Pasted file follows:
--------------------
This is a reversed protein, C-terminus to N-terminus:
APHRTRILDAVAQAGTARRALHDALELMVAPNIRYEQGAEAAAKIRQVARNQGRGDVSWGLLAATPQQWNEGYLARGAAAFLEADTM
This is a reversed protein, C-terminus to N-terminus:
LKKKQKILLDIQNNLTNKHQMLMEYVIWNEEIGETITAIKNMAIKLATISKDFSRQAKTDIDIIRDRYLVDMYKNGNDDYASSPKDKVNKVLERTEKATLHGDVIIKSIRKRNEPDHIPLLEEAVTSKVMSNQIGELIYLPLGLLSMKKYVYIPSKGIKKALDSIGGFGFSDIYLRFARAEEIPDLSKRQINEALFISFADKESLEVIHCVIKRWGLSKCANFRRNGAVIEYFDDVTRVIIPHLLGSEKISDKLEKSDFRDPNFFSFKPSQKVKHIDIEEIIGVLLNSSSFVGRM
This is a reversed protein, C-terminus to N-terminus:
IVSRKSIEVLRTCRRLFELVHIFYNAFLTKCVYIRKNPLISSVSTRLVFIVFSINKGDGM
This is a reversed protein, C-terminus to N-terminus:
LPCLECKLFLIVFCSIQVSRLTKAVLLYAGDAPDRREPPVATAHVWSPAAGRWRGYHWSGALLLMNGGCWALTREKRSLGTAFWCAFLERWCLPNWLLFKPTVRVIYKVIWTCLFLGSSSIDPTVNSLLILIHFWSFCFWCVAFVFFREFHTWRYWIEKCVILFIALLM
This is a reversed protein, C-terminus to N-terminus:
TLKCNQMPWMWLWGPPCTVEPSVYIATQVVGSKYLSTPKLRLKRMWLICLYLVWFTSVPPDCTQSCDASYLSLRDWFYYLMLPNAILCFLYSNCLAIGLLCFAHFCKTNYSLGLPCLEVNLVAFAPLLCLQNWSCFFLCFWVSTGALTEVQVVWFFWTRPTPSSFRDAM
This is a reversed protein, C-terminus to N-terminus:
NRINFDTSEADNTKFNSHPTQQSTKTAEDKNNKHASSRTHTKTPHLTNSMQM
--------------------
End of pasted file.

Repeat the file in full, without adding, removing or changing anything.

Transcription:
This is a reversed protein, C-terminus to N-terminus:
APHRTRILDAVAQAGTARRALHDALELMVAPNIRYEQGAEAAAKIRQVARNQGRGDVSWGLLAATPQQWNEGYLARGAAAFLEADTM
This is a reversed protein, C-terminus to N-terminus:
LKKKQKILLDIQNNLTNKHQMLMEYVIWNEEIGETITAIKNMAIKLATISKDFSRQAKTDIDIIRDRYLVDMYKNGNDDYASSPKDKVNKVLERTEKATLHGDVIIKSIRKRNEPDHIPLLEEAVTSKVMSNQIGELIYLPLGLLSMKKYVYIPSKGIKKALDSIGGFGFSDIYLRFARAEEIPDLSKRQINEALFISFADKESLEVIHCVIKRWGLSKCANFRRNGAVIEYFDDVTRVIIPHLLGSEKISDKLEKSDFRDPNFFSFKPSQKVKHIDIEEIIGVLLNSSSFVGRM
This is a reversed protein, C-terminus to N-terminus:
IVSRKSIEVLRTCRRLFELVHIFYNAFLTKCVYIRKNPLISSVSTRLVFIVFSINKGDGM
This is a reversed protein, C-terminus to N-terminus:
LPCLECKLFLIVFCSIQVSRLTKAVLLYAGDAPDRREPPVATAHVWSPAAGRWRGYHWSGALLLMNGGCWALTREKRSLGTAFWCAFLERWCLPNWLLFKPTVRVIYKVIWTCLFLGSSSIDPTVNSLLILIHFWSFCFWCVAFVFFREFHTWRYWIEKCVILFIALLM
This is a reversed protein, C-terminus to N-terminus:
TLKCNQMPWMWLWGPPCTVEPSVYIATQVVGSKYLSTPKLRLKRMWLICLYLVWFTSVPPDCTQSCDASYLSLRDWFYYLMLPNAILCFLYSNCLAIGLLCFAHFCKTNYSLGLPCLEVNLVAFAPLLCLQNWSCFFLCFWVSTGALTEVQVVWFFWTRPTPSSFRDAM
This is a reversed protein, C-terminus to N-terminus:
NRINFDTSEADNTKFNSHPTQQSTKTAEDKNNKHASSRTHTKTPHLTNSMQM